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November 8, 2013
Getting better on the boards
In five of Notre Dame's last six basketball seasons, the Irish have been blessed with a tenacious, relentless rebounder.
From the 2007-08 season through the 2009-10 campaign, Luke Harangody was a tireless, almost maniacal presence on the backboards for the Irish, snagging 1,222 rebounds in his career, which ranks second in the history of the program.
After a rebounding-by-committee season in 2010-11 which, incidentally, led to a 27-7 record - the best mark in the Mike Brey era - it was back to the one dominant figure up front in Jack Cooley, who averaged 10.2 rebounds per game as a junior and 10.1 as a senior.
Now Cooley is gone, and although this year's Irish squad boasts four players among the top 10 who are 6-foot-9 or taller, Brey is concerned about having a consistent go-to guy on the backboards.
"It will be something that we keep coming back to over and over again," said Brey, who has been talking about his concern with Notre Dame's rebounding since Cooley's collegiate career came to a close.
Notre Dame will try to re-create the scenario that unfolded in 2010-11 when Carleton Scott (7.4 rpg.), Tim Abromaitis (6.1), Tyrone Nash (5.9), Scott Martin (4.8), high-scoring guard Ben Hansbrough (3.9), and a young and developing Cooley (3.1) collectively took care of business on the backboards.
Top candidates this year include Garrick Sherman, Zach Auguste, Tom Knight, Austin Burgett and undersized-but-tenacious four-/three-man Pat Connaughton, as well as 6-foot-5 guard Jerian Grant.
"Connaughton and Sherman have rebounded the best for us," Brey said. "They are our two best defensive rebounders. We're going to need more help. Tom's got to be better at it. Austin has got to be better on the defensive board, and then our perimeters guys have to help us rebound.
"It's something we've got to keep coming back to. If we can get a guy like Zach Auguste that makes himself that guy, it's going to be hard to take him out of the game."
Brey admits it became easy to take guys like Harangody and Cooley for granted, and then move on to attending to other details.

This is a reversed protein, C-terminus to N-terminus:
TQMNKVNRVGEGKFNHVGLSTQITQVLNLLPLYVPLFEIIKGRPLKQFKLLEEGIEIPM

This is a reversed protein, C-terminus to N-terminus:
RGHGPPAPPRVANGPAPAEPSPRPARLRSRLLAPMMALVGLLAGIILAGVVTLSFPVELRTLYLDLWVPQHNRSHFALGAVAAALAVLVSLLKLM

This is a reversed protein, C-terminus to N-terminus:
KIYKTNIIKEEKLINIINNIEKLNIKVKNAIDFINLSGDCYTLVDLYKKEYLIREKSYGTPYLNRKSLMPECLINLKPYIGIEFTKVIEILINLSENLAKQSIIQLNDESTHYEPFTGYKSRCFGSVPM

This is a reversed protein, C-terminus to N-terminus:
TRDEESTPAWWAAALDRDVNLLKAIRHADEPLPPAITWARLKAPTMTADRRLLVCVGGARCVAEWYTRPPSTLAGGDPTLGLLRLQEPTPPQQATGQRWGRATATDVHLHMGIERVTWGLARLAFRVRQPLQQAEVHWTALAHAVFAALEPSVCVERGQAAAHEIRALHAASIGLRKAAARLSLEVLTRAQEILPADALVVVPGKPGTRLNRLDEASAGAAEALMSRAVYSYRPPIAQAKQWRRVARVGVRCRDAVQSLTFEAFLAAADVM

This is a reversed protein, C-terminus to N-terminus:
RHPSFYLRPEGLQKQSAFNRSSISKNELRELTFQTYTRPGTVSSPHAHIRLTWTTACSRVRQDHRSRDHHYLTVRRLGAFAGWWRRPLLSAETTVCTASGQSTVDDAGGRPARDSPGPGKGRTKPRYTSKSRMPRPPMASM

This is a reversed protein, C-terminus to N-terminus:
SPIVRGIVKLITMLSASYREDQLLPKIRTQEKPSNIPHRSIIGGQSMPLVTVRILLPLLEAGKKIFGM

"You do fall into a bit of a comfort zone with a guy getting 11 all the time and getting all the tough ones," Brey said.
But there are solutions for the Irish, just as there were three seasons ago.
"Pat has gotten the most of the tough ones, at key times, in game situations in practice," Brey said. "Sherm has been steady and by far, he has almost doubled the rebounding of the other bigs in like 20 practices."
Although Brey loves what he's seen from his young perimeter players, combined with veterans Eric Atkins and Grant, the Irish may have to lean on bigger lineups at times in order to control the rebounding department.
"Do we have to play bigger sometimes?" Brey said. "It's a Catch 22. If you're really efficient offensively, sometimes being plus-seven on the backboard is not that big of a deal if you can be really good and efficient."
Brey is holding out hope that Auguste - the 6-foot-10, 242-pound sophomore -- can turn his favorable attributes into the next great rebounder for the Irish.
"One thing about having him back is he's an energy guy," said Brey of Auguste, who is ready for Friday's opener against Miami (Ohio) after missing a few weeks with a broken left hand.
"What I love about him and what I'm still coming to grips with is he's going to make some mistakes, but he makes stuff happen. He runs and tips stuff in, and then he may throw one away. I've got to remember that he's an energy guy, and if we can limit mistakes, it's really key. It's good having him back because he's different than our other big guys."
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